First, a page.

The Duchess of Cambridge has reflected on the importance of “appreciating childhood while it lasts” as she collaborated with the National Portrait Gallery on its exhibition on Victorian photography.
Kate has selected photographs from the London gallery’s forthcoming exhibition for its Patron’s trail.
The show featuring “breathtaking images” will examine the work of artists who were known as the “giants” of art photography.
Kate, who is an enthusiastic amateur photographer, has written a foreword for the exhibition catalogue in which she discusses her interest in 19th Century images.
“This period in the history of photography has long interested me,” she writes.
“As a student at the University of St Andrews, I chose it as the subject of my undergraduate thesis and photographs of children in particular, which feature predominantly within the exhibition, are of real interest to me.
“These photographs allow us to reflect on the importance of preserving and appreciating childhood while it lasts,” writes Kate, who is pregnant with her third child.
“Children held a special place in the Victorian imagination and were celebrated for their seemingly boundless potential.
“This notion still rings true for us today and it underpins much of my official work and the charities I have chosen to support, and, indeed, my role as a mother of a young family.”
Kate also says that Queen Victoria and Prince Albert became enthusiastic patrons of the new art form following its invention in 1839.
The work of Oscar Rejlander, Lewis Carroll, Julia Margaret Cameron and Lady Clementina Hawarden will be examined in the show.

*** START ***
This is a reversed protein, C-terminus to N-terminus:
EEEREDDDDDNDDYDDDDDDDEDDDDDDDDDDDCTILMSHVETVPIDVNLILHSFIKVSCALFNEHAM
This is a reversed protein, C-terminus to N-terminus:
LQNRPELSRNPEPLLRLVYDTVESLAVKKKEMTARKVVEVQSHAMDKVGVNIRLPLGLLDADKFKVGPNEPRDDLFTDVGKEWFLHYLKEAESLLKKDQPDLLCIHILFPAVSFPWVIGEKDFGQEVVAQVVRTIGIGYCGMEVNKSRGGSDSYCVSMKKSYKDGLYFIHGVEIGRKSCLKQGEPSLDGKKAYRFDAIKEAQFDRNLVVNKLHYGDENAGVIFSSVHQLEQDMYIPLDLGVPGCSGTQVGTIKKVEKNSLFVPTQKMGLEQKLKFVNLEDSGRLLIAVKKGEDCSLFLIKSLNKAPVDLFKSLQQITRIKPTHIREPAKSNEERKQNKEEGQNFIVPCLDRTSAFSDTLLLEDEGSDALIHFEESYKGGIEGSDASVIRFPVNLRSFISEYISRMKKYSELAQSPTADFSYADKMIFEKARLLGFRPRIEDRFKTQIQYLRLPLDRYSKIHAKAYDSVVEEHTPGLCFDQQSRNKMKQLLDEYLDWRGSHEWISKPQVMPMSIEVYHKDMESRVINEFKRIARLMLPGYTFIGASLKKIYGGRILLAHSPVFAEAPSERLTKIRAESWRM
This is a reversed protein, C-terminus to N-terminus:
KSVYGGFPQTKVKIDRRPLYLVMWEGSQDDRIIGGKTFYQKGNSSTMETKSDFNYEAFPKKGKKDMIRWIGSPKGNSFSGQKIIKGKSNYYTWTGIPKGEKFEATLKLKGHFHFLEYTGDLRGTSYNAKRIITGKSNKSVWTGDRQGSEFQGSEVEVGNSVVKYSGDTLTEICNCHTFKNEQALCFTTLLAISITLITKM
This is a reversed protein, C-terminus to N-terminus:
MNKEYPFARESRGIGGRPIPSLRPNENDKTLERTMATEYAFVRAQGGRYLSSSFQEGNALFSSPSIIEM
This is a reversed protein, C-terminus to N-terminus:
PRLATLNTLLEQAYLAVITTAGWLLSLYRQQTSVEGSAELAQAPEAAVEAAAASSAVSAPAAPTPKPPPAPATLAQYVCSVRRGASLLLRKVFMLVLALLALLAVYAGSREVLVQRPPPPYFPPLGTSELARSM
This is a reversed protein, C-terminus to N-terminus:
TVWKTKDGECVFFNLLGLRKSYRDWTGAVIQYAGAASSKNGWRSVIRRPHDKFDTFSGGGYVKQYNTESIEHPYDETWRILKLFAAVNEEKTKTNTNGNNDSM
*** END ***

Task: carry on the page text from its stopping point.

Rejlander undertook commissions for the royal family and works by him have been borrowed for the exhibition from the Royal Collection at Windsor.
The Patron’s trail will feature information labels penned by Kate, who will also be visiting the exhibition, together with the photographs she has selected.
These photographs allow us to reflect on the importance of preserving and appreciating childhood while it lasts
Victorian Giants: The Birth Of Art Photography will feature Carroll’s photographs of Alice Liddell, his muse for Alice’s Adventures In Wonderland, as an adult as well as a child.
Phillip Prodger, the gallery’s head of photographs, said: “When people think of Victorian photography, they sometimes think of stiff, fusty portraits of women in crinoline dresses and men in bowler hats.
“Victorian Giants is anything but. Here visitors can see the birth of an idea – raw, edgy, experimental… The works… forever changed thinking about photography and its expressive power.”
Gallery director Dr Nicholas Cullinan said: “The National Portrait Gallery has one of the finest holdings of Victorian photographs in the world.
“We are delighted that our patron, the Duchess of Cambridge, has supported this exhibition in such a direct and personal manner, given her longstanding interest in this material… It is a privilege to collaborate with her.
“As well as some of the gallery’s rarely seen treasures, such as the original negative of one of Lewis Carroll’s portraits of Alice Liddell and images of Alice and her siblings being displayed for the first time, this exhibition will be a rare opportunity to see the works of all four of these highly innovative and influential artists.”
Victorian Giants: The Birth Of Art Photography runs from March 1 to May 20.